(NewsNation) — Wading through the thick brush in the dead of night, Texas Department of Public Safety (DPS) agents found a group of migrants trying to sneak into the United States.
It’s become an all-too-familiar pattern as troopers told NewsNation correspondents in the Rio Grande Valley they’re noticing a spike in activity in the early morning hours.
What they’re seeing is on par with new data: Migrant border encounters have hit a new high — over 239,000 in the month of May, up more than 900 percent compared to May of 2020, according to U.S. Customs and Border Protection (CBP).
And while some are families with children claiming asylum, others are more brazen.
Just last week in Douglas, Arizona, for example, a group of more than 40 made a break for the border wall, overwhelming one lone border agent on U.S. soil.
Rodney Scott, who has served as Border Patrol chief during both President Donald Trump’s and President Joe Biden’s administrations, said the message that’s circulating is that the border is open and can be easily crossed — a message that he said needs to change.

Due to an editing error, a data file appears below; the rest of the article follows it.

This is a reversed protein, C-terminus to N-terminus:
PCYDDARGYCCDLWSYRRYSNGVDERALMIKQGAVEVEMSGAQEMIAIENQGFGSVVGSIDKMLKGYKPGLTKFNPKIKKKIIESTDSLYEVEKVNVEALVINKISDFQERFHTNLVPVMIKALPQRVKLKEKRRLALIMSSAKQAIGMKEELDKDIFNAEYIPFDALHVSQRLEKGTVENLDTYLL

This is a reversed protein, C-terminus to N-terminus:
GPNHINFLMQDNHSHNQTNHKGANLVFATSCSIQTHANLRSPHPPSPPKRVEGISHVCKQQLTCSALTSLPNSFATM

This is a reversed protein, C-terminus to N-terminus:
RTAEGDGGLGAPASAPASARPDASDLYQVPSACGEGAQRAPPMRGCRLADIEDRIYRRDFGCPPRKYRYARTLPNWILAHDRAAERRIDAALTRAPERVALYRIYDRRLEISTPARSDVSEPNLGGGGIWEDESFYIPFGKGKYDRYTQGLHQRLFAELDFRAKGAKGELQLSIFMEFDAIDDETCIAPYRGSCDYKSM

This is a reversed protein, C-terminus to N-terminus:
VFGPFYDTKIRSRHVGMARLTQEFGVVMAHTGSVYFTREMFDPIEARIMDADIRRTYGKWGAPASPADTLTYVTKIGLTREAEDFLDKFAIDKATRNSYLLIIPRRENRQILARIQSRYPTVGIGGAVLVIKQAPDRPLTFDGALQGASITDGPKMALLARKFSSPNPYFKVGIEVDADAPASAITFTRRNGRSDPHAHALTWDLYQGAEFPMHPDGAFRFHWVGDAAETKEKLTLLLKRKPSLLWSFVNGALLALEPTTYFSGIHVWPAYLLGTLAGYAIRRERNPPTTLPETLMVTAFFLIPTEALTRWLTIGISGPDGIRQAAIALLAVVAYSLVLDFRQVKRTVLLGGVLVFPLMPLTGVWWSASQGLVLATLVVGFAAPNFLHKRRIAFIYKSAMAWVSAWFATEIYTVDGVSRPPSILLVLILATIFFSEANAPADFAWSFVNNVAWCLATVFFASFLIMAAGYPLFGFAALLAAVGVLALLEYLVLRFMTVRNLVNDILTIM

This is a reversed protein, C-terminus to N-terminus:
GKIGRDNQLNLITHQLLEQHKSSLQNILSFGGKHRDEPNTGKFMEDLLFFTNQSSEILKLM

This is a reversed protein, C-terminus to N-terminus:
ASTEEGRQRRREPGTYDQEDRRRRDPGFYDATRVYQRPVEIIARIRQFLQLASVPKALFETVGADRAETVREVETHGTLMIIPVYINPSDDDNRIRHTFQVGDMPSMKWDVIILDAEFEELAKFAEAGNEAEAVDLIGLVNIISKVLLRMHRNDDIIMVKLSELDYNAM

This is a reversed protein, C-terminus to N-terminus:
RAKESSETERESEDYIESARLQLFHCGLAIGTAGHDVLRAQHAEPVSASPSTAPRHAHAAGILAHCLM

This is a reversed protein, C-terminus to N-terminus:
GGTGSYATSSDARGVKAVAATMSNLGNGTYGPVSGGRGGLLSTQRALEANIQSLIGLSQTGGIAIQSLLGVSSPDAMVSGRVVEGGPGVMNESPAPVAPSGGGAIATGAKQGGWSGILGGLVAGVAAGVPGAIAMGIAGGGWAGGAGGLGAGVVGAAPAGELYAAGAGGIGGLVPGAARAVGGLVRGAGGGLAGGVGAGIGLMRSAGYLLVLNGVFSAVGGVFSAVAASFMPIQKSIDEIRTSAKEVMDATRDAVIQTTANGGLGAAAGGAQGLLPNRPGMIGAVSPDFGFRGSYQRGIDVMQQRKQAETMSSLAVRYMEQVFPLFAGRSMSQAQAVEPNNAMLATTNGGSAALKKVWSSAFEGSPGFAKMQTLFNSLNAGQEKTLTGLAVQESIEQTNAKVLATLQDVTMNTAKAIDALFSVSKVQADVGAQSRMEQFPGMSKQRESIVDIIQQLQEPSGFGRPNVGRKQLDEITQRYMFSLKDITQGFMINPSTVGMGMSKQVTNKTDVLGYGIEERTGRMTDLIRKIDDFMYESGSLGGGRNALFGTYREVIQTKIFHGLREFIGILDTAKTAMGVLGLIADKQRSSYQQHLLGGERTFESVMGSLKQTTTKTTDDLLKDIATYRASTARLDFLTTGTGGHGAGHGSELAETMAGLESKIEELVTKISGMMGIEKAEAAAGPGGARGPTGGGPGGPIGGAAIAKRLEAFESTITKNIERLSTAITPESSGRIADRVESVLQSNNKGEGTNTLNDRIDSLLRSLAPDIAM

The number that has many in law enforcement most concerned is the number of “known gotaways” — or the number of migrants who have eluded law enforcement, which tops 445,000 this fiscal year, with the Tucson, Arizona, and Del Rio, Texas, sectors leading the way.
“The cartels are systematically using these mass groups of migrants to overwhelm law enforcement and then your fentanyl, cocaine and even the terrorists you’ve heard so much about lately are coming through the gaps,” Scott said.
Raul Trevizo-Dominguez is a Mexican citizen previously deported from the U.S. who was convicted of second-degree murder in Phoenix. Border Patrol agents arrested him trying to sneak back into the states last week.
However, a migrant caravan comprised of thousands of people that left southern Mexico earlier this month is no more — broken up by Mexican officials. Texas Gov. Greg Abbott is chalking it up to the deals he cut with four Mexican governors to have their law enforcement work more proactively to secure the border.
Still, the expectation is that many of the people in the caravan will eventually make it to the border.
“The entire number of people are still going to make it to the border; they’re just not going to make it up to the border in one large group,” Scott said.